In this study, we have examined the cytochemical, functional, and molecular phenotype of the mononuclear and multinucleated components of GCTB and GCTST. Giant cells in GCTB and GCTST exhibited an osteoclast phenotype expressing tartrate-resistant acid phosphatase and vitronectin receptor and being capable of lacunar resorption.

The mononuclear stromal cells derived from GCTB and GCTST exhibited an osteoblast phenotype, expressing alkaline phosphatase, and the receptor activator for nuclear factor kappaB ligand (RANKL), a factor that is essential for osteoclast formation. These cells also expressed osteoprotegerin (OPG), an inhibitor of osteoclastogenesis, and TRAIL, a receptor that binds OPG. Lacunar resorption by giant cells isolated from GCTB and GCTST was inhibited by OPG, zoledronate, and calcitonin.

These findings indicate that the mononuclear and giant-cell components of GCTB and GCTST have similar phenotypic features and that the accumulation of osteoclasts in these giant-cell-rich tumors occurs by a RANKL-dependent process. RANKL expression by osteoblastlike mononuclear stromal cells in these tumors stimulates osteoclast formation and resorption; this would account for the osteolysis associated with these giant-cell-rich tumors. Inhibitors of osteoclast formation and activity are likely to be effective in controlling the osteolysis associated with GCTB and possibly other giant-cell-rich lesions.


Giant Cell Tumor of the Extrahepatic Biliary Tree: A Clinicopathologic Study of 4 Cases and Comparison With Anaplastic Spindle and Giant Cell Carcinoma With Osteoclast-Like Giant Cells.

Albores-Saavedra J, Grider DJ, Wu J, Henson DE, Goodman ZD.

*Department of Pathology, Louisiana State University Health Sciences Center, Shreveport, LA daggerDepartment of Hepatic and Gastrointestinal Pathology, Armed Forces Institute of Pathology, Washington, DC double daggerGeorge Washington University Cancer Institute, Washington, DC

Am J Surg Pathol. 2006 Apr;30(4):495-500. Abstract quote  

We report four previously undescribed primary giant cell tumors of the extrahepatic biliary tree and morphologically compare them with 10 anaplastic spindle and giant cell carcinomas with osteoclast-like giant cells of the gallbladder.

Two giant cell tumors were located in the distal common bile duct; one in the cystic duct and one in the gallbladder. The 3 patients with bile duct tumors were male, and the only patient with a gallbladder tumor was a female. The age of the patients ranged from 45 to 60 years with an average of 55 years. The patients with bile duct tumors presented with biliary obstruction, and the patient with a gallbladder tumor presented with symptoms of cholelithiasis and a gallbladder mass.

Histologically, the tumors were similar to giant cell tumors of bone. They consisted of a mixture of mononuclear and multinucleated osteoclast-like giant cells. The mononuclear cells showed no atypical features, and their nuclei were similar to those of the multinucleated giant cells. CD163 immunoreactivity was restricted to the mononuclear cells, whereas CD68 and HAM 56 labeled only the multinucleated osteoclast-like giant cells. The mononuclear cells were EMA-positive but did not express cytokeratins. Follow-up showed that 3 patients were alive and disease-free 3.7 to 7 years after surgery. The anaplastic spindle and giant cell carcinomas contained a fewer number of osteoclast-like giant cells, and their mononuclear cells showed considerable variation in size and shape, marked cytologic atypia, and numerous mitotic figures. They were focally cytokeratin positive (AE1/AE3; CAM 5.2) and did not label with CD163, CD68, and HAM 56. The benign osteoclast-like giant cells showed immunoreactivity for CD68 and HAM 56 but were negative for CD163 and cytokeratins.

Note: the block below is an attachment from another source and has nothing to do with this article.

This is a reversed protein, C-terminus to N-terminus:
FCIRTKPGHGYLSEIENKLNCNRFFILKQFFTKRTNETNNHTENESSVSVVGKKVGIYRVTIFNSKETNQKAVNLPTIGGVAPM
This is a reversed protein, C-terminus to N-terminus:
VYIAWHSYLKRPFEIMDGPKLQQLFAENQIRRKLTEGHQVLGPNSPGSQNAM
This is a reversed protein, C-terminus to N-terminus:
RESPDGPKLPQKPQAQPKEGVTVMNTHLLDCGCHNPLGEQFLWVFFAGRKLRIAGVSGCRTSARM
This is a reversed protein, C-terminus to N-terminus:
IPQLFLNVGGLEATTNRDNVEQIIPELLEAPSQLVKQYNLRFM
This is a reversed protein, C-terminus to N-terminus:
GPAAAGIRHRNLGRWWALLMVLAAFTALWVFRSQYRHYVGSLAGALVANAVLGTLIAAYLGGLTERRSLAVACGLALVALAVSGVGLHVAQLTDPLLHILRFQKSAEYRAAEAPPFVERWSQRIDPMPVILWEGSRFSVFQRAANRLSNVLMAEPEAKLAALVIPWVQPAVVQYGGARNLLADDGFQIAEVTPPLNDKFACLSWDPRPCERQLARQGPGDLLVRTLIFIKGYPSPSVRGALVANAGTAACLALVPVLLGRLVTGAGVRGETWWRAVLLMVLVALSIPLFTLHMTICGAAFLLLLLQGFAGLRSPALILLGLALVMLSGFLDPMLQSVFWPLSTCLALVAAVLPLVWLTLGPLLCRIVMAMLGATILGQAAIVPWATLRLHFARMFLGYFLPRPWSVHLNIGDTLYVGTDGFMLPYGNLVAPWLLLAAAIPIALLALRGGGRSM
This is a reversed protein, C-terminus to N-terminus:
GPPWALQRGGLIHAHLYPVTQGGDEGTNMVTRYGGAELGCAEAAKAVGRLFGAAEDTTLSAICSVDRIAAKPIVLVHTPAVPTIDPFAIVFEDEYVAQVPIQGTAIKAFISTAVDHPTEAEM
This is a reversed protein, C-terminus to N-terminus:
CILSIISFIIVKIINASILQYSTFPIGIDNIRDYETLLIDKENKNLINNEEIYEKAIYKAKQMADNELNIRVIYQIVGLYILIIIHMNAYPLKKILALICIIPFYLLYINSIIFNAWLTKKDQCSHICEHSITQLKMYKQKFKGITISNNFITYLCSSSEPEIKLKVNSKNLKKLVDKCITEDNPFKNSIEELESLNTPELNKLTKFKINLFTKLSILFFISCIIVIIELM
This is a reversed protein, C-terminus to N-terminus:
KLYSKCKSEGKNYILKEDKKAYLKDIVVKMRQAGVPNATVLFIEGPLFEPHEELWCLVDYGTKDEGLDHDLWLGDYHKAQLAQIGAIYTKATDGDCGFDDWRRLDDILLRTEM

Giant cell tumors of the extrahepatic biliary tree are benign true histiocytic neoplasms that should be distinguished from the highly lethal anaplastic spindle and giant cell carcinomas with osteoclast-like giant cells by detailed cytologic analysis and immunohistochemical stains for CD163, CD68, HAM 56, and cytokeratins.

Primary mediastinal giant cell tumors: A clinicopathologic and immunohistochemical study of two cases.

Fu K, Moran CA, Suster S.

University of Alabama at Birmingham, AL; The University of Texas, M.D. Anderson Cancer Center, Houston, TX; and the Ohio State University, Columbus, OH.

Ann Diagn Pathol 2002 Apr;6(2):100-5 Abstract quote

Two cases of posterior mediastinal giant cell tumors are presented. The patients are a woman and a man, 31 and 18 years old, respectively. One of the patients had symptoms of paresthesias while the other was completely asymptomatic. Complete physical examination did not disclose evidence of tumor elsewhere. Neither patient had a previous history of malignancy. Surgical resection was performed.

Histologically, both tumors were composed of a proliferation of osteoclast-like giant cells associated with a mononuclear cell population composed of oval and spindle cells. Mitotic activity and mild cellular atypia were present in the mononuclear cell component. No evidence of necrosis or hemorrhage could be demonstrated in either case. Immunohistochemically, both tumors showed strong positive reaction in the mononuclear component for antibodies against vimentin and CD68, while keratin, epithelial membrane antigen, CD45, S-100 protein, and desmin were negative. On clinical follow-up, both patients are alive and well without evidence of recurrence or metastasis 6 and 108 months after surgery.